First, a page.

The nationalist movement has been utterly destroyed, ab initio, from the behaviour of men and women who have put their egos ahead of the cause they purport to support. The nationalist movement is already small in number and the factionalism has made those numbers smaller still. It was often said that a camel is a horse decided by committee. One meaning suggested is that when two or more people get together there emerges compromise to mitigate the division, but in resolving the disagreement the original objective becomes unrecognisably distorted. Simply compromise is not the answer in resolving all disagreements but communication of key stakeholders is necessary. By communication I do not mean baseless or unsubstantiated accusations or calumnies. It most certainly is not ridicule or open hostility. To assume the latter is proper communication is like mistaking a fist in the face as a sort of handshake. 

While accusations fly, accompanied by silent smirks, tensions grow, bitterness festers and the only true casualty is the cause these people purport to promote. The reality is that anyone who undermines a noble cause is not in favour of that cause because they place their brittle ego over and above the cause. Their final victory is not the success of the cause but the elevation of themselves despite the cause. 

The absence of mutual respect for fellow nationalists in a fledgling movement, that does not have the luxury of time to engage in petty squabbles, has led to a pathetic outcome that is sadly not unique in Irish history. There is a legitimate reason why Ireland was the only colonised European nation for 700 years; infighting, treachery, greed and narcissism. I would certainly cast doubt on any individual who uses the cause to win friends, appear significant or seek fame and fortune.

We are all human beings and by nature are peccable and fallible. We all make mistakes. Some are contrite for those errors, others ignorant of them, others too glory in their misdeeds. Others still are genuine, well intentioned and yet maligned beyond reason and certainly absent an opportunity to elaborate on the direction, false or not, in an effort to assuage the misgivings of others.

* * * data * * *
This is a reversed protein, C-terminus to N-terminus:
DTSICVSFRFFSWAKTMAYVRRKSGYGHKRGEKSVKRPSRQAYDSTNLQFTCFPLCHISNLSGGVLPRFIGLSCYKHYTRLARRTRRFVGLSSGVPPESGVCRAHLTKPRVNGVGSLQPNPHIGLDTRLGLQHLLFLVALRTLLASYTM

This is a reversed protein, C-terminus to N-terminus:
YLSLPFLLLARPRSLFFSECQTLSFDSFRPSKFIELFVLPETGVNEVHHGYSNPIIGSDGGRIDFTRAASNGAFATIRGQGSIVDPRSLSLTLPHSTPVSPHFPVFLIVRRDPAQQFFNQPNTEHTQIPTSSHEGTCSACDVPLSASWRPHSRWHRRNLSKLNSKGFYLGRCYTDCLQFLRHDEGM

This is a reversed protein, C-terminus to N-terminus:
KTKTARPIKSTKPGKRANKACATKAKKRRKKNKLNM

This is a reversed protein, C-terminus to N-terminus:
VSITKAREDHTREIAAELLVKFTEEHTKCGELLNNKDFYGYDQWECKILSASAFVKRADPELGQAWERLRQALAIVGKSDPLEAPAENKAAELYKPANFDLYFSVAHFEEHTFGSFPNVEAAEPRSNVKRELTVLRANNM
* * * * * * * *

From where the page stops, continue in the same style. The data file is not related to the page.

Apophenia is a the tendency to mistakenly perceive connections and meaning between unrelated things. It is why we hear people make ridiculous connections that have no causal relationship with each other e.g, when a cock crows the sun rises ergo, the cock crowing makes the sun rise, is fallacious thinking. Yes, associations and connections can be apparent but not all are causally related. To arrive at a reasonable conclusion that such causal connection is present requires inference based on reasonable evidence. 

Are their infilitrators and bad actors in the nationalist movement? yes, I dare say plenty. Many of these are not those publicly identified as such, and some are, but their culpability must be determined on the basis of evidence not hearsay, that a presumption of innocence must prevail absent evidence to the contrary. Yes, we must all remain vigilant and others have a duty to answer questions are genuinely proferred in the best interests of the cause by those with more expert knowledge than those without. To do otherwise perpetuates distrust, not eliminate it. No one should be above suspicion in these maleficent days but unlike greatness this should be applied across the board. Impulsive attacks and recriminations lead only to more disunity, often a result engineered by traitors from within. 

If Ireland is to survive, then the vehicle by which its survival is conditioned must also survive, nationalism. At the moment both are racing  eachother to the finishing line of demise. Kathleen Ni Houlihan deserves much better.


By Padraig P